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  #8  
Old 08/05/08, 11:37 AM
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If you have predators, electric is a must. To train your predators to stay away, wrap a piece of bacon on your hot wire. They learn quick not to mess with your fences. I have problem bears, but only when the fence is down. They know to stay far away when it is on. I have had electric fence running here for 5 years non-stop and never had a problem with a fire or predators. If I thought for even a minute that fire was a concern, I would never use it.
Also, they sell plastic poles with spikes on the ends. The spike gets pushed into the soil to hold your electric wire and can easily be moved. This is what I use for my "moving" pen.

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  #9  
Old 08/05/08, 11:38 AM
 
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We use cattle panels (and round pen panels) - the cattle panels or concrete or paige wire on top of the round pen panels. The round pen panels make it easy to move and set up, the wire on top keeps the goaties in .
GL

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  #10  
Old 08/05/08, 11:39 AM
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Yes the fence will short if there is alot of brush on it. Try to avoid running the wire right through thicket. try to edge it. With the white poles, it is easy to use alot of them and go where you need without much expense. i think they are about $2 each, and wire is super cheap.

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  #11  
Old 08/05/08, 07:01 PM
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Round up along the base of the electric net fence when necessary. We use electric net a semi-permanent fencing for the area where their goat shed is located. That's where I use the Round Up.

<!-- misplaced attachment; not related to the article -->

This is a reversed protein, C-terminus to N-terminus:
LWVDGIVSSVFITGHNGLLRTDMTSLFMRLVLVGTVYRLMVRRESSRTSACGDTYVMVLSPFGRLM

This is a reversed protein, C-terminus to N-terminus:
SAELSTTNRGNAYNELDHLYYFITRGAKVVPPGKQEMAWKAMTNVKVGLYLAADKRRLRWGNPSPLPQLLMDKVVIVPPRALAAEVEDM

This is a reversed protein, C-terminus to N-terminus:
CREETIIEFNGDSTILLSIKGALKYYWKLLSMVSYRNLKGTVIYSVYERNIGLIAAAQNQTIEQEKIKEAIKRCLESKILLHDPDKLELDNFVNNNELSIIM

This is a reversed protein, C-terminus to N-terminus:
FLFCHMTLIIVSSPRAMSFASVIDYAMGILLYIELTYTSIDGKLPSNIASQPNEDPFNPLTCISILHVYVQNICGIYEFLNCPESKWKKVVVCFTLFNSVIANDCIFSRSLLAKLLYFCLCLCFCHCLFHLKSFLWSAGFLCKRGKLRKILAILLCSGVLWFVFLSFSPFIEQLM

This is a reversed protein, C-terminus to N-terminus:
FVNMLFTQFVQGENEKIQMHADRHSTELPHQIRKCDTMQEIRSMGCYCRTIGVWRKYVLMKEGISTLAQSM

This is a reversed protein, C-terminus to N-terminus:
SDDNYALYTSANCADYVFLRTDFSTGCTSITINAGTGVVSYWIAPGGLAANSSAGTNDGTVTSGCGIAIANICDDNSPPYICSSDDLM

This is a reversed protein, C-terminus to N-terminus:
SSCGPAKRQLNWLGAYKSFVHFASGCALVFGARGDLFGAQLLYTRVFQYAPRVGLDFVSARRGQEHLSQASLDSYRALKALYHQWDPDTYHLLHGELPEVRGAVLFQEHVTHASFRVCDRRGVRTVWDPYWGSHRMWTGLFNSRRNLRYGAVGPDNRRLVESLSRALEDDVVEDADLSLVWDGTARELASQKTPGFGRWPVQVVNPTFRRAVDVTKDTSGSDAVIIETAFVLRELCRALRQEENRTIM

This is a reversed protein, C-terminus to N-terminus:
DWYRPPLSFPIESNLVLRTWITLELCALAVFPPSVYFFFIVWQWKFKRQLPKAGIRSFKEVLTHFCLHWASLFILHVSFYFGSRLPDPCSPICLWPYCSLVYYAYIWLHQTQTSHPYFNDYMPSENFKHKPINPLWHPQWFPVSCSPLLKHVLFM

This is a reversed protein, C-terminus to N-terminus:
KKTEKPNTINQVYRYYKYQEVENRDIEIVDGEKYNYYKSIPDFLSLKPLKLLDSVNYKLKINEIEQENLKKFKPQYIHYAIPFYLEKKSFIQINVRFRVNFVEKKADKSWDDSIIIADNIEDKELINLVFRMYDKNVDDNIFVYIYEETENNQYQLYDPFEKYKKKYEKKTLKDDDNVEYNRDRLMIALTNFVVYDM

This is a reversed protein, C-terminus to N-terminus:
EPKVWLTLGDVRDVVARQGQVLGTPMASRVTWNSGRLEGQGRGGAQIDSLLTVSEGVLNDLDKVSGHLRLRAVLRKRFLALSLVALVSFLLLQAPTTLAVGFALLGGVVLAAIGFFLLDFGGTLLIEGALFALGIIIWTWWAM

We have other spans of electric net that we move around as necessary. It is placed so that brush is not a problem.

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  #12  
Old 08/06/08, 04:23 PM
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Location: a little farm in Oklahoma, I love it!
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eletric fencing

lessons I've learned

#1 it works and so will YOU! LOL

you have to cut a line, a grass free, brush free, relatively rock free fence line!

enjoy that project...

#2ok then you need to train your goats and your dog to the fence... you have to teach them that it is bad... horned goats can and WILL push the bottom wires up and go right through if they are not taught to stay away

#3babies will walk right under as well... and stand on the other side a bawl all day long because inevitably when they try to go back to mom they get shocked...

on a good note eletric rope fencing is effective and inexpensive, it is just high maintainence and you are going to have goats getting out at some point in time and you have to be prepared for that...

Misty

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  #13  
Old 08/06/08, 04:26 PM
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perimeter fencing??

Quote:
Originally Posted by LFRJ View Post
At year two, we are still trying to clear enough land to fence in a trio of goats. Here in the PAc NW, it is slow going. There's a mix of blackberry, salmonberry, nettles, stumps, scrub alder and thatch well over our heads, so thick you can not get through without a machete. With such a bonanza of browse though, it would seem that the goats themselves could help us get ahead. Our initial thinking is that we should fence atleast a half acre with secure, protective fencing first, hence the blackberry battle - though we are gaining ground.